With a win in postpartum depression in the bag Sage Therapeutics’ attention with its oral GABA-A modulator SAGE-217 now turns to the big one: major depressive disorder (MDD). Data from the phase III Mountain trial are due in the fourth quarter, although this could slip into early next year.
The company needs a hit to help justify its $7bn valuation. It already sells the intravenous post-partum depression therapy Zulresso, but SAGE-217 is expected to be its biggest growth driver, with 2024 sales forecast to reach $1.8bn, according to EvaluatePharma sellside consensus. The oral project has a risk-adjusted NPV of $4.7bn.
Hopes are high going into the Mountain readout, but depression trials are notoriously tricky. The study tests two weeks' SAGE-217 at 20mg or 30mg versus placebo, with four weeks' follow-up. The primary endpoint is change from baseline in the 17-item Hamilton rating scale for depression (HAM-D) total score at 15 days; a higher score indicates more severe depression.
Sage bulls will point to the fact that the phase IIb trial of SAGE-217 in MDD met its primary endpoint, showing a seven-point improvement in HAM-D versus placebo at 15 days; in addition 64% of SAGE-217-treated patients achieved remission, compared with 23% of placebo recipients.
More recently, SAGE-217 prevailed in a phase III study in postpartum depression (JP Morgan 2019 – development shortcuts pay off for Sage, January 8, 2019). However, data from the single-arm Archway trial in bipolar depression disappointed, and Sage has chosen not to continue in this indication.
Safety will also be closely watched, as there have been reports of fainting with Zulresso, which has a similar chemical structure to SAGE-217. This would be particularly problematic for the oral drug, which would be given in an outpatient setting, whereas Zulresso is administered by a continuous intravenous infusion over 60 hours. Still, there have been no reports so far of fainting with SAGE-217.
Two further phase III trials of the oral project are looking at retreatment in MDD: Shoreline evaluates SAGE-217 on an as-needed basis, while Redwood will assess long-term dosing. Meanwhile the Rainforest study, in comorbid depression and insomnia, is also under way.
|Climbing the Mountain: selected trials of SAGE-217|
|Study||Details||Trial ID||Placebo adjusted change on HAM-D after treatment||Share price reaction|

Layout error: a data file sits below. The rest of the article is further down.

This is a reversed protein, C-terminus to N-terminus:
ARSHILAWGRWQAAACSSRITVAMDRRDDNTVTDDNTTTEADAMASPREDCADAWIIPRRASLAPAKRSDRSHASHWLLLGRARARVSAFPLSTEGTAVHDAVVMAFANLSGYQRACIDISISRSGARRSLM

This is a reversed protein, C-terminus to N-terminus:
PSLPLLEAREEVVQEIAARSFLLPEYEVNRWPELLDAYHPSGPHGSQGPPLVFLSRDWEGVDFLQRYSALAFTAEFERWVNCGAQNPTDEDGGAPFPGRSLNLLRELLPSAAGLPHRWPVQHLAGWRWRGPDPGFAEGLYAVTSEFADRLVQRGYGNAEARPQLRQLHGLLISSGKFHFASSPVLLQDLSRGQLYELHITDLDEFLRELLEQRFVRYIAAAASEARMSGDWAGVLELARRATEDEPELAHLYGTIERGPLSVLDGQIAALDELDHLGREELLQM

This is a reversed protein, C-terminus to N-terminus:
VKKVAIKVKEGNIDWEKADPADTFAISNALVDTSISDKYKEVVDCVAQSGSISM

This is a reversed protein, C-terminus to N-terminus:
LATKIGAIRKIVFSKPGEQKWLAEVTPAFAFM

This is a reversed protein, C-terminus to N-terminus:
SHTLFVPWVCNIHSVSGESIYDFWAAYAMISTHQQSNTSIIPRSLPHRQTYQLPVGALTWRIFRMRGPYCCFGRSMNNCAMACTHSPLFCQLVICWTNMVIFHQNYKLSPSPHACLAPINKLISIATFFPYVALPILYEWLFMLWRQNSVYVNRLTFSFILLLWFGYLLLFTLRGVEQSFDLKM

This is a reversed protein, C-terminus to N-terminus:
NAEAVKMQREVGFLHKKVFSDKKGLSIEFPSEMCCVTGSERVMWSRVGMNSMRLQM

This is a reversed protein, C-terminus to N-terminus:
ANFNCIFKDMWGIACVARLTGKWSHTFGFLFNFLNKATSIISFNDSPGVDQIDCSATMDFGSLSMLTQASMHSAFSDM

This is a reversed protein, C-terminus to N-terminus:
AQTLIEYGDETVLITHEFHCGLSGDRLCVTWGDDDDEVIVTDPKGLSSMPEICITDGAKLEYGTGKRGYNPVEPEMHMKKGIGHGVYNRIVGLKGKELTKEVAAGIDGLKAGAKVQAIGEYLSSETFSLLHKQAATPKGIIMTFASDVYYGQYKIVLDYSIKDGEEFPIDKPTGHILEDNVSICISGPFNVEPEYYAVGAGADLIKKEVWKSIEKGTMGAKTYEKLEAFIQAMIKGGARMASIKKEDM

|Robin||Phase III PPD||NCT02978326||4 points, p=0.0029||43%|
|-||Phase IIb MDD||NCT03000530||7 points, p=<0.0001||70%|
|Mountain||Phase III MDD||NCT03672175||-||-|
|MDD: major depressive disorder; PPD: postpartum depression. Source: Clinicaltrials.gov, company releases.|
Homo homini lupus
Pipeline concerns have been laying Biogen low for some time now – the company’s R&D head of three years quit this week – so any signal of efficacy from BIIB059, a mid-stage lupus candidate, would give the beleaguered biotech a much-needed boost. Phase II results are due before the end of the year, and the trial looks rigorous enough to provide some fairly reliable pointers of activity.
BIIB059 binds BDCA2, a receptor found on plasmacytoid dendritic cells, immune cells that produce large amounts of type I interferon, a key driver of lupus. Plasmacytoid dendritic cells have been shown to accumulate in the skin, and it is hoped BIIB059 will have a particularly marked impact on the rashes seen in many lupus patients.
Data from a phase I study published earlier this year found significant reductions in interferon-related gene and protein expression in patients who received BIIB059, as well as improvements in skin-related disease activity.
The phase II, double-blind, placebo-controlled trial, Lilac, has enrolled distinct lupus populations into two separate cohorts, 264 in total.
Part A assesses a 450mg dose in subjects with systemic lupus erythematosus who suffer from lupus rash and painful joints. The primary measure is change on a joint pain assessment, incorporating 28 different joints, measured over 24 weeks.
Part B tests patients with various forms of lupus skin disease, including cutaneous lupus and discoid lupus, who may or may not have systemic disease. Three different doses are being used in this cohort – 50mg, 150mg and 450mg – and the primary endpoint is an activity score used in lupus skin diseases called CLASI-A. Change in baseline is measured over 16 weeks.
Lupus has proven a very difficult field for drug developers, so any positive signals from Lilac will need to be confirmed in a much larger study. Still, the recent surprise success with Astrazeneca’s anifrolumab suggests that progress is being made (Second time lucky for Astra in lupus, August 29, 2019).
Anifrolumab also targets INF-1, binding to receptors on the interferon; by turning off INF-1 at the source BIIB059 theoretically works earlier. Whether this makes any difference should soon begin to be answered.